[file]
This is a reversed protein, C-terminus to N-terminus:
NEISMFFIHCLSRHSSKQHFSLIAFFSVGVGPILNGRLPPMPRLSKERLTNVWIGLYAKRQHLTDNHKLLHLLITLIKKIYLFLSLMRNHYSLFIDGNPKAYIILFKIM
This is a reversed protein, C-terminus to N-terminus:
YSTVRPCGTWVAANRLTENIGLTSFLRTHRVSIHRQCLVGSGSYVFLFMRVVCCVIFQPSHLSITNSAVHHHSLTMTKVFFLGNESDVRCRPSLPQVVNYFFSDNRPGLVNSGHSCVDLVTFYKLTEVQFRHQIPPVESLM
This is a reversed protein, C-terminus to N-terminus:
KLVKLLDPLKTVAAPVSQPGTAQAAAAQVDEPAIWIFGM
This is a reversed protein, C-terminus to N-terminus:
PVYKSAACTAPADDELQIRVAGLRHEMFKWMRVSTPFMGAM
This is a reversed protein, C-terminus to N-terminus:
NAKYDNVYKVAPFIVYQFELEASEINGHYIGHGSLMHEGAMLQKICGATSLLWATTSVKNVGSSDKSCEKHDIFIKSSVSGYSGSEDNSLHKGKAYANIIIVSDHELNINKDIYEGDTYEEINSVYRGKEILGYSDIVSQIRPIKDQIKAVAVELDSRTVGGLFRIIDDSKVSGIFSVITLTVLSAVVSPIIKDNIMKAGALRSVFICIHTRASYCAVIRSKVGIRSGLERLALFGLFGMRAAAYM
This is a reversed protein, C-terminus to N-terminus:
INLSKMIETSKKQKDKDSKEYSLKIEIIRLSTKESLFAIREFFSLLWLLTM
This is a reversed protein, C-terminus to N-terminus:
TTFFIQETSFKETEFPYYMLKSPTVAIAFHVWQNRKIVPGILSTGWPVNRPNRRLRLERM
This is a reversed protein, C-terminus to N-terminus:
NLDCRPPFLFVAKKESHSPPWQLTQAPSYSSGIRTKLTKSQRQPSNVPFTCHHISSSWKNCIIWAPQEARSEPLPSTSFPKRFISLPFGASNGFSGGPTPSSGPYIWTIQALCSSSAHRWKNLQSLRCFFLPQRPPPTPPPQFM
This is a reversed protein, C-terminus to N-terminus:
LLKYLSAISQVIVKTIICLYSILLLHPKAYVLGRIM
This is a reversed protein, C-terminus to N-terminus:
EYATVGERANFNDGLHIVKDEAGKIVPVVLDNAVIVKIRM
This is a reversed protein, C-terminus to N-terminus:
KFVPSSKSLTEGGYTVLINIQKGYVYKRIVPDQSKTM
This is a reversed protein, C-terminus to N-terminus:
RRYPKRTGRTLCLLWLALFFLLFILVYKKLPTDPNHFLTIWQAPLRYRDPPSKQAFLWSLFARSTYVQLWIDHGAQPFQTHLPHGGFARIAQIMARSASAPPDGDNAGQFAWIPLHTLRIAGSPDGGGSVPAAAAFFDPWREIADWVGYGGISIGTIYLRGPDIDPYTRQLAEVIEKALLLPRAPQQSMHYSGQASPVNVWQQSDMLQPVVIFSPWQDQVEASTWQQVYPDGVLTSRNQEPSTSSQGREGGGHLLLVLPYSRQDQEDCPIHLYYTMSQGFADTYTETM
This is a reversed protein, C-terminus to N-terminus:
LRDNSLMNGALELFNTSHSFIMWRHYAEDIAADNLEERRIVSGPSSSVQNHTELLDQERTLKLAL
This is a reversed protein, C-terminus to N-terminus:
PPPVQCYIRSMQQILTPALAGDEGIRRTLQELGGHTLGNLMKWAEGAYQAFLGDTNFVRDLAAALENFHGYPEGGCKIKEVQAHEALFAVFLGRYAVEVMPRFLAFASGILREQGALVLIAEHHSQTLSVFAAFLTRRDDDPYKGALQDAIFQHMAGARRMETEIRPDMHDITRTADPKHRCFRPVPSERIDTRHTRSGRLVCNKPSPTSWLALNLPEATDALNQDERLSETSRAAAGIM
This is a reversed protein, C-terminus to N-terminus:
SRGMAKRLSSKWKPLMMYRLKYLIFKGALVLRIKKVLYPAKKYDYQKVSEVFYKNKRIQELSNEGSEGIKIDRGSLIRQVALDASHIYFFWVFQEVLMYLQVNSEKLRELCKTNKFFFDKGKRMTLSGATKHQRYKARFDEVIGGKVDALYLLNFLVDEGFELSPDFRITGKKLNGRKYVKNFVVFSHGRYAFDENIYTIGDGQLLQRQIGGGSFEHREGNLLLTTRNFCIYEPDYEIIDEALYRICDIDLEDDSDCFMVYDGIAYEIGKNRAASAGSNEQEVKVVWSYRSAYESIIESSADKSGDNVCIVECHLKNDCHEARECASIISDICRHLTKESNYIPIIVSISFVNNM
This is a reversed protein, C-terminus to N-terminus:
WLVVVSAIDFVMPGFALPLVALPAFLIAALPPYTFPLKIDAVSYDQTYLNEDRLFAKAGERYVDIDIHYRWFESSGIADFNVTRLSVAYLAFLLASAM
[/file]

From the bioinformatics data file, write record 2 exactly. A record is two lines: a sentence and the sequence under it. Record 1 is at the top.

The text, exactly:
This is a reversed protein, C-terminus to N-terminus:
YSTVRPCGTWVAANRLTENIGLTSFLRTHRVSIHRQCLVGSGSYVFLFMRVVCCVIFQPSHLSITNSAVHHHSLTMTKVFFLGNESDVRCRPSLPQVVNYFFSDNRPGLVNSGHSCVDLVTFYKLTEVQFRHQIPPVESLM